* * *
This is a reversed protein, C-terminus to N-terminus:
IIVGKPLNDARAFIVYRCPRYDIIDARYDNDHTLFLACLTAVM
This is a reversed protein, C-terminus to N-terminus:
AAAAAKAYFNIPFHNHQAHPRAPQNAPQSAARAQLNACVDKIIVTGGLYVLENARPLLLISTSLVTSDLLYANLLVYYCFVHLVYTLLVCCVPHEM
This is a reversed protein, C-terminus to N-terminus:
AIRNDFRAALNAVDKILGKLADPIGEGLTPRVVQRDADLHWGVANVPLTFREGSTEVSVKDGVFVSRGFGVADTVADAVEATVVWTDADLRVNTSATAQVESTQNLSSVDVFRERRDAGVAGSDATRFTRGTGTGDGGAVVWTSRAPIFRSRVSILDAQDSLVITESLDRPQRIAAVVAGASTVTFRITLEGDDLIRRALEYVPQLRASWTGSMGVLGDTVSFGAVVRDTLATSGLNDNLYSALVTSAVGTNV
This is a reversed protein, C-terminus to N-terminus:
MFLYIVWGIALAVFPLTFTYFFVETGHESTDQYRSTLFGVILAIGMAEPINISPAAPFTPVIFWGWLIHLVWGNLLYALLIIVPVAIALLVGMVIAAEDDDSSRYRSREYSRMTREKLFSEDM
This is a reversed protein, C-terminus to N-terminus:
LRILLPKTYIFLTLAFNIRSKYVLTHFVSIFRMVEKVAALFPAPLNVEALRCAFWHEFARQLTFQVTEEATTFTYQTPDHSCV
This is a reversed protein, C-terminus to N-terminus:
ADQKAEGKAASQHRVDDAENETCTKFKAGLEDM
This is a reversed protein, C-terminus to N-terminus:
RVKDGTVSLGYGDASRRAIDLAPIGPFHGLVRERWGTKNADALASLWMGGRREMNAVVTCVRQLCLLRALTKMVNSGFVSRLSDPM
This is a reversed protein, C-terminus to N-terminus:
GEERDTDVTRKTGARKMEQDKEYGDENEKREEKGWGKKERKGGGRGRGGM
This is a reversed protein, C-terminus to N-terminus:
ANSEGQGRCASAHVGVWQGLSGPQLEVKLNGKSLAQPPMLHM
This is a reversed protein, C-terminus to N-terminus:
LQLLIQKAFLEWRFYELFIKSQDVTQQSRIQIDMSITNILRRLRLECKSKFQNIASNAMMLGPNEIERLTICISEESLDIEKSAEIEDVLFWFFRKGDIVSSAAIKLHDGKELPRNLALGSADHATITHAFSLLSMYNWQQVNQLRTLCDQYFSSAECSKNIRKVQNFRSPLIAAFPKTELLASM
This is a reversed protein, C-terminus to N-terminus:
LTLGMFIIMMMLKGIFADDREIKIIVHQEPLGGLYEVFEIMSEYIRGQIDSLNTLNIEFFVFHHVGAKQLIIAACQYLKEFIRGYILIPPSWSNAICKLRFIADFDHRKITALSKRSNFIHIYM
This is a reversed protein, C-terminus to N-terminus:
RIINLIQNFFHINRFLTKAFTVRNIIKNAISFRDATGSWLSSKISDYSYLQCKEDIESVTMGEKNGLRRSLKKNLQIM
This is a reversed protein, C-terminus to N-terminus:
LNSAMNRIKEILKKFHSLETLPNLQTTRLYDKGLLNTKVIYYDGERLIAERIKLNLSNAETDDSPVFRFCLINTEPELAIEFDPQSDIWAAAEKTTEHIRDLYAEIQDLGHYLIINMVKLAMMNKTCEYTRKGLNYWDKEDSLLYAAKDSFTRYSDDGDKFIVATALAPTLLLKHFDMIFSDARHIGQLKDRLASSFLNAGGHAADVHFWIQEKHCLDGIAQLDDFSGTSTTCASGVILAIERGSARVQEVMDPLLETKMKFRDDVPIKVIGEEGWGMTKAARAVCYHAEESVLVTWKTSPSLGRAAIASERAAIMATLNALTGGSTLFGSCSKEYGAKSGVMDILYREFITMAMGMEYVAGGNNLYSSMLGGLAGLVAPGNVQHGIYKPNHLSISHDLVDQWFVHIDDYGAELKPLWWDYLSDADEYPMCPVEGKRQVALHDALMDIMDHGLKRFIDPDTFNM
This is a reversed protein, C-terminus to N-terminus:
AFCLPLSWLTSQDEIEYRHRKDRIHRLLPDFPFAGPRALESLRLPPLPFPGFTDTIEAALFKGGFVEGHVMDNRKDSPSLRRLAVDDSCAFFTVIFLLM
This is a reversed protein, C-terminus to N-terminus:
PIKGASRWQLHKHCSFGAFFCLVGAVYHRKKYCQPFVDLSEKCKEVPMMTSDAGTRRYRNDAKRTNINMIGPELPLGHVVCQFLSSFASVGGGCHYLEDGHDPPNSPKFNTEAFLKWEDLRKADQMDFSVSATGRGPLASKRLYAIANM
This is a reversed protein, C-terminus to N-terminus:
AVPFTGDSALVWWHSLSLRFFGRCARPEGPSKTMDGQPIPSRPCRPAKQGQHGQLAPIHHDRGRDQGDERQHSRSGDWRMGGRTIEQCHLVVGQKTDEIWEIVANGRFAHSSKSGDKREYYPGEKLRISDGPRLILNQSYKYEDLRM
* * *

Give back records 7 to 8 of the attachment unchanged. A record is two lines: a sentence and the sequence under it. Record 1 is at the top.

This is a reversed protein, C-terminus to N-terminus:
RVKDGTVSLGYGDASRRAIDLAPIGPFHGLVRERWGTKNADALASLWMGGRREMNAVVTCVRQLCLLRALTKMVNSGFVSRLSDPM
This is a reversed protein, C-terminus to N-terminus:
GEERDTDVTRKTGARKMEQDKEYGDENEKREEKGWGKKERKGGGRGRGGM